4 Ways You Might be Using Kettlebells Wrong

Posted by Merritt Athletic Clubs

Dec 20, 2016

bigstock--159251192.jpgWhether you have been using kettlebells for years or you are new to using them, for your own safety, make sure you are not making these four common kettlebell mistakes.

Not Using the Right Weight

Often people either go too heavy or too light. If you go too light, you are not going to get your desired workout. Going too heavy can be dangerous. It could lead to incorrect form, which may also lead to injuries, some of which may limit your ability to workout at all for a while.

In the beginning, focus on correct form, starting with a weight slightly lighter than you think you can handle. If, after several reps, that weight is too easy, move up a little at a time, until you find a weight that gives you a good workout with requiring you to sacrifice on form.

Focusing on the Number of Reps Rather Than Form

When using kettlebells or other workout equipment, people often focus on getting a specific number of reps. More important than achieving a specific number of reps is making sure you are using correct form. Incorrect form could lead to injuries to your back, arms, shoulders, and other body parts.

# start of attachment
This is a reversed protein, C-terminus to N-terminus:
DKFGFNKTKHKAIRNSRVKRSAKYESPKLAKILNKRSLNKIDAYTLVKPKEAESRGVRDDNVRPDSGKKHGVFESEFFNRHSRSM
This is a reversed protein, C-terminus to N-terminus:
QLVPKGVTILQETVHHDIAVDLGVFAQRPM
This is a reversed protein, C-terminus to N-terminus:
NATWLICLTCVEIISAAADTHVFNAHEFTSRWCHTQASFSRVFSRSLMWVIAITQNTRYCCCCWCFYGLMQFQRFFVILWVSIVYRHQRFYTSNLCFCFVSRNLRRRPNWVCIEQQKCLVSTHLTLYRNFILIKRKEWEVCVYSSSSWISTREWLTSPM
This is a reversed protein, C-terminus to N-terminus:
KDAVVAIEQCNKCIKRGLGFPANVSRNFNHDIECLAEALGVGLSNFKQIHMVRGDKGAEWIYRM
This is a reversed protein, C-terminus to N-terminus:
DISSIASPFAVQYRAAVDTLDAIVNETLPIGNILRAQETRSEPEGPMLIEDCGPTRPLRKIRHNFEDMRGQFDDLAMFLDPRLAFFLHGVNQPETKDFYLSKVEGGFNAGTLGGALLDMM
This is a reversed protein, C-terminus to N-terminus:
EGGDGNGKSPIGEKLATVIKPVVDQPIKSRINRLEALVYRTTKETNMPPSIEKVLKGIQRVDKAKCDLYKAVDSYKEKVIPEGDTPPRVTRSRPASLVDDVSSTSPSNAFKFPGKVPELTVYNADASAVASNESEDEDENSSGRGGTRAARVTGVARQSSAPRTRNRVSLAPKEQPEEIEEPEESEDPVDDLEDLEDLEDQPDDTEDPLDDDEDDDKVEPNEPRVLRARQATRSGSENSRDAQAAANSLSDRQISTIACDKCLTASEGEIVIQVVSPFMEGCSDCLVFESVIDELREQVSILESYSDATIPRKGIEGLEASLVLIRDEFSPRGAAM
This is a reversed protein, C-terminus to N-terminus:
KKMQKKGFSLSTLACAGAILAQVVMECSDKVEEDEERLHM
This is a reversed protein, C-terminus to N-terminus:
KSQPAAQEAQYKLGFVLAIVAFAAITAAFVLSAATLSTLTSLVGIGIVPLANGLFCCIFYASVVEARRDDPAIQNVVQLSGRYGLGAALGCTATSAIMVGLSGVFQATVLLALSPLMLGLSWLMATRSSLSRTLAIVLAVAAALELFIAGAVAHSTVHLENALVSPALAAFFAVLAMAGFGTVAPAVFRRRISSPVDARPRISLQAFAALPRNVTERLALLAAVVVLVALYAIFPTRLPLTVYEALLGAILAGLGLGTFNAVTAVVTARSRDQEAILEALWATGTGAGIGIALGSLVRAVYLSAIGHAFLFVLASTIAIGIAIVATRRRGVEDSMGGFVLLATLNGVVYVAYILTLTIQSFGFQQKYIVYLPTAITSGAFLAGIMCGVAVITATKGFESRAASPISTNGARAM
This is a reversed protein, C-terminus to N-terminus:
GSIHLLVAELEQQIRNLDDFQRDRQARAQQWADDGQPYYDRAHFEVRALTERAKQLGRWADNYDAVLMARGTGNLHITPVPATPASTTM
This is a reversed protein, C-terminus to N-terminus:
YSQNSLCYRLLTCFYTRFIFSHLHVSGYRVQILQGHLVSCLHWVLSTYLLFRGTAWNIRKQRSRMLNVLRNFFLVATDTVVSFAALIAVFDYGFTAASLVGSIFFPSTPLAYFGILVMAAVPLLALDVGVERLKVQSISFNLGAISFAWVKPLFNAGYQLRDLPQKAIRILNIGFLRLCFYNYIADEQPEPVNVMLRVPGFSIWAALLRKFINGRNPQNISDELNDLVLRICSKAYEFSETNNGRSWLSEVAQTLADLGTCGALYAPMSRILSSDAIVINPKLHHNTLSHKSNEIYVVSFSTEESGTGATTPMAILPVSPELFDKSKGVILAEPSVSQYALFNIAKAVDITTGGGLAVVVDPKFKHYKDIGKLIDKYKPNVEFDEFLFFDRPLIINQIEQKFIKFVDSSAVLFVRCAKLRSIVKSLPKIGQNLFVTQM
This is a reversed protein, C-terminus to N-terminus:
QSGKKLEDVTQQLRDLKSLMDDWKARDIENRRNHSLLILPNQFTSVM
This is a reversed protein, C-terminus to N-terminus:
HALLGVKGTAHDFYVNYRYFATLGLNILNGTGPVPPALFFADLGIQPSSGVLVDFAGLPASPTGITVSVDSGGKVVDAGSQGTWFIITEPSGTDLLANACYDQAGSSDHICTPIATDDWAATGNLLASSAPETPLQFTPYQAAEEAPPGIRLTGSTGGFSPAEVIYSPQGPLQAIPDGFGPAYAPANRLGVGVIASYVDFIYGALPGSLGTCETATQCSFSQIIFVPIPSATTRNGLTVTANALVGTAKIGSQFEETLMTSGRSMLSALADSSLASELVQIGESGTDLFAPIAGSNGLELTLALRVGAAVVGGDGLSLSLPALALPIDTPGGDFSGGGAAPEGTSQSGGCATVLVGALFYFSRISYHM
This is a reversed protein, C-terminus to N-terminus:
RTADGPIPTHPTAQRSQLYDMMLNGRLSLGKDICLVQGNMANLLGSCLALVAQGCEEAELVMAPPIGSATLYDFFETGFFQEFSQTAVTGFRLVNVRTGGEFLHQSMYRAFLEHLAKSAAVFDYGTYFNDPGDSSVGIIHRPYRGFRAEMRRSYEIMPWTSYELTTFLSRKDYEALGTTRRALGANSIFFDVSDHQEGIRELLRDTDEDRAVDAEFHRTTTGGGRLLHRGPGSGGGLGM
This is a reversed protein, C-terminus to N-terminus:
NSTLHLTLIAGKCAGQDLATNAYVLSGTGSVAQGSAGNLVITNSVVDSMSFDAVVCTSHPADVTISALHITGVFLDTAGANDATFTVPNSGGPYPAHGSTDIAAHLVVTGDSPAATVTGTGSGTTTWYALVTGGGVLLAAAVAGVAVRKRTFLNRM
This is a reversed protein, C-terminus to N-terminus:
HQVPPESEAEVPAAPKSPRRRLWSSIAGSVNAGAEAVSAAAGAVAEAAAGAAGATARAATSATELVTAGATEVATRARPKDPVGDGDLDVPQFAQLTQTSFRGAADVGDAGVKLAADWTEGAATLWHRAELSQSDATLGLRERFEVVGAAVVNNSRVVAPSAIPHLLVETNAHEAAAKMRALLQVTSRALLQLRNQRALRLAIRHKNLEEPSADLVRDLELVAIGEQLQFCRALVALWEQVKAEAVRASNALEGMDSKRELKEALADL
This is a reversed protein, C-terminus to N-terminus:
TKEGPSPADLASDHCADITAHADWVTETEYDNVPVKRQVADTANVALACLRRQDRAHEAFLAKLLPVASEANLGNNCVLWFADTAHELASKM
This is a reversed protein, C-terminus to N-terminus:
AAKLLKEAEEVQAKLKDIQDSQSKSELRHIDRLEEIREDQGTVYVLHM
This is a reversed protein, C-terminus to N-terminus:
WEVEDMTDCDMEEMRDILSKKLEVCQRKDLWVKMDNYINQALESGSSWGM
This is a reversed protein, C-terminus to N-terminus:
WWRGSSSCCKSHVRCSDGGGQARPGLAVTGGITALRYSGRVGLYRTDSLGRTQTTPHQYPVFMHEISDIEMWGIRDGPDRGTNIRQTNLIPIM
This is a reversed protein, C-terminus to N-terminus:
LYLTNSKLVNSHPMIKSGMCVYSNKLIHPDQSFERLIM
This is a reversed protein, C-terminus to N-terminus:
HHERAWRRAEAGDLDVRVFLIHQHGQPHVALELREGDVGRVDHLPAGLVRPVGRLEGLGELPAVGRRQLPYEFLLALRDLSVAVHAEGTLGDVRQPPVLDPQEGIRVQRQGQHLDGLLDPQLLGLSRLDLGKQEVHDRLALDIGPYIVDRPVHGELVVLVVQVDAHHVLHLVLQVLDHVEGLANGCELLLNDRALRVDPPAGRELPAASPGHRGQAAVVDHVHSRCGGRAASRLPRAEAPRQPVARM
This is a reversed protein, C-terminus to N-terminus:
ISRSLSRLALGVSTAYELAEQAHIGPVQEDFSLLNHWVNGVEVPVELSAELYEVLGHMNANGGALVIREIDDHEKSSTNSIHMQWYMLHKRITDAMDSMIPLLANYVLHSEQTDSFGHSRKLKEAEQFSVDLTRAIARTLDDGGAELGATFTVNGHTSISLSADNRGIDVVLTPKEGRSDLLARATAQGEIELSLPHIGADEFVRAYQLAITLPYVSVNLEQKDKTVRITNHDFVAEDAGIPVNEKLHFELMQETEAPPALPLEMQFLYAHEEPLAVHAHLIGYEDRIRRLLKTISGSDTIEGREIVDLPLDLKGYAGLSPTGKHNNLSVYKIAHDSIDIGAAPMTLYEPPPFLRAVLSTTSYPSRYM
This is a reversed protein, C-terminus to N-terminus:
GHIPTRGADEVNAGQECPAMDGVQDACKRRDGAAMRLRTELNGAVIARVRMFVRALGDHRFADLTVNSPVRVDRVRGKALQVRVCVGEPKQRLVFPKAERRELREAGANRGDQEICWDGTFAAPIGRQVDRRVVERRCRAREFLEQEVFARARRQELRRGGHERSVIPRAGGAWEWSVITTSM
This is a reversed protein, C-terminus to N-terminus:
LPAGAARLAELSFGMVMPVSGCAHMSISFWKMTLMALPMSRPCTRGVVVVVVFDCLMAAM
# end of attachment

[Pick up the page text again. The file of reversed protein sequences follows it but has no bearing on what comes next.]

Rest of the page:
Your focus should be on using correct form. If you find your form deteriorating as you do more and more reps, you likely need to either do fewer reps or use a lighter kettlebell (maybe even both). If you are struggling to use proper form, practice with a really light object, such as a water bottle, in your hands.

Holding Your Breath

As is the case with many strenuous workouts, you may find yourself holding your breath as you lift your kettlebells. This is a bad mistake. It is important to continue to breathe in and out as you workout. If you find you are holding your breath, make a conscious effort to breathe. You may even want to enlist the help of a friend to watch you, making sure you are not holding your breath.

Wearing the Wrong Shoes

Thick-soled shoes, which are ideal for running or playing many sports, are not great for kettlebell training. Thicker shoes impair the movement of your feet, ankles, and lower legs. The cushioned heel also raises your foot off the ground, decreasing your foot’s grip with the ground.

Some people choose to go barefoot while using kettlebells. Of course, that is not for everyone. If you are not quite ready to completely ditch the shoes, thin-soled shoes also work well. They will allow you more movement of your feet and ankles, thereby helping with your overall kettlebell workout.  

When it comes to personal training, using equipment properly should always be a top priority. Contact us to be connected with personal trainer, who can provide you with one-on-one training advice, so you can safely achieve your personal fitness goals.  

Topics: Personal Training, kettlebells